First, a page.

Institutional capacity of the South African Police Service for disaster risk reduction in the Dr Kenneth Kaunda district municipality
Brazer, Peter Jacobus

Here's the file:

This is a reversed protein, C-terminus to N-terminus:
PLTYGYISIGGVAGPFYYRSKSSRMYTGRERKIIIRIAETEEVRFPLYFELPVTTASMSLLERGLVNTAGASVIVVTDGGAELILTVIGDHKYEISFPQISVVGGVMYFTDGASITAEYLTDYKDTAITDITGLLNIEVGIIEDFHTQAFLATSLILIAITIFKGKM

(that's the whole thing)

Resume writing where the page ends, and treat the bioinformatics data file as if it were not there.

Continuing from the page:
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The South African Police Service's (SAPS) main responsibility, according to the Constitution of the Republic of South Africa, is to protect and safeguard the inhabitants of South Africa. The SAPS had to adjust to different regime changes as occurred both before 1994 and after 1994. The main aim of the previous dispensation was to deliver a service to a minority of the population. The Constitution of the Republic of South Africa Act, Act 57 of 1996 changed the face of Government. The new dispensation brought on after 1994 was that every person in this country has a right to receive service from National, Provincial and Local Government. The change from the old dispensation to the new caused a vacuum between the different Government departments in terms of disaster risk reduction. To bridge this gap, the Cabinet in 1997 established the Inter–Ministerial Committee on Disaster Management (IMC). This resulted in a Cabinet resolution to follow international trends and take a new look at the whole concept of civil protection. The Inter–Ministerial processes consulted a wide array of stakeholders in South Africa and this led to the publishing of the Green Paper on Disaster Management in February 1998. The Green Paper, which highlighted the need for a holistic mechanism for the management of disasters in South Africa, was followed in the following year by the White Paper process and in January 1999, for the first time, South Africa had a national policy on the management of disasters. The newly elected democratic government resolved to move away from traditional thinking that nothing could be done to prevent disasters. They developed strategies in line with global trends by integrating risk reduction methodologies into development initiatives, to build resilience in households, communities and areas known to be at risk. The SAPS role in the Civil Protection Act, Act 67 of 1977, was limited merely to giving help and assistance as requested by National, Provincial and Local Government. The Disaster Management Act, Act 57 of 2002, emphasises the multi–disciplinary and multi–sectoral role of disaster risk management in South Africa. The South African Police has had to adapt to these changes. Local Government and all relevant role–players and disaster risk management structures' main responsibility is to protect and safeguard South African citizens. The SAPS' role and responsibility must be incorporated into existing disaster risk management structures, yet the application of disaster risk management within the SAPS itself is also crucial. The purpose of the study was to explore what is expected from the SAPS in terms of disaster risk management, and to compare it with what is actually happening at the frontline. The SAPS can only fully participate in disaster risk management functions if the SAPS understands its own role and functions itself. This study's aim was to identify any shortcomings internally which prevented the SAPS from achieving its rightful place in the disaster risk management realm using the geographical area of the Dr Kenneth Kaunda District Municipality as the focus area of the research. The qualitative research focus of this mini–dissertation necessitated that the researcher use semi–structured interviews (face–to–face or telephonically) in order to explore, define and obtain the data relevant to the research. Interviews with officials who are daily deployed on the frontline revealed information about their needs and frustrations experienced with the present approach to disaster risk management in the SAPS. Information collected from the interviews was grouped and analysed, key concepts were identified and received attention. Constant comparisons were drawn between the experience received from the frontline officials in the SAPS and the theory underlying this study. The research found that the SAPS in the Dr Kenneth Kaunda District Municipality area is not up to standard in its approach to disaster risk management and its needed institutional capacity. The SAPS spends most of its time, funds, and resources on its primary function. Disaster risk reduction and institutional capacity development for disaster risk management will become part of the SAPS' duties in its daily activities. Structures and policies are needed in the SAPS to achieve such success. The research recommends that if the SAPS wants to establish itself as a role–player in the disaster risk management realm, attention must be given to the development and establishment of structures and policies. Structures and policies will bring all the SAPS disaster risk management role–players into line with the requirements of the disaster risk management legislation and policy, and will lead to a uniform approach to disaster risk management in the SAPS within the Dr Kenneth Kaunda District Municipality. Mr Mandela (1994: 202), in his inauguration speech as the first democratically elected black President of South Africa emphasised: “The truth is that we are not yet free; we have merely achieved the freedom to be free, the right not be oppressed. I have walked a long road to freedom. But I discovered that after climbing a great hill, one only finds that there are many more hills to climb. I have taken a moment here to rest, to steal a view of the glorious vista that surrounds me, to look back on the distance I have come. But I can rest only for a moment, for with freedom come responsibilities, and I dare not linger, for my long walk is not yet ended”. Disaster Risk Management in the SAPS can be seen as one of these processes which never will be for finalised, but needs constant focus and effort to be successful.
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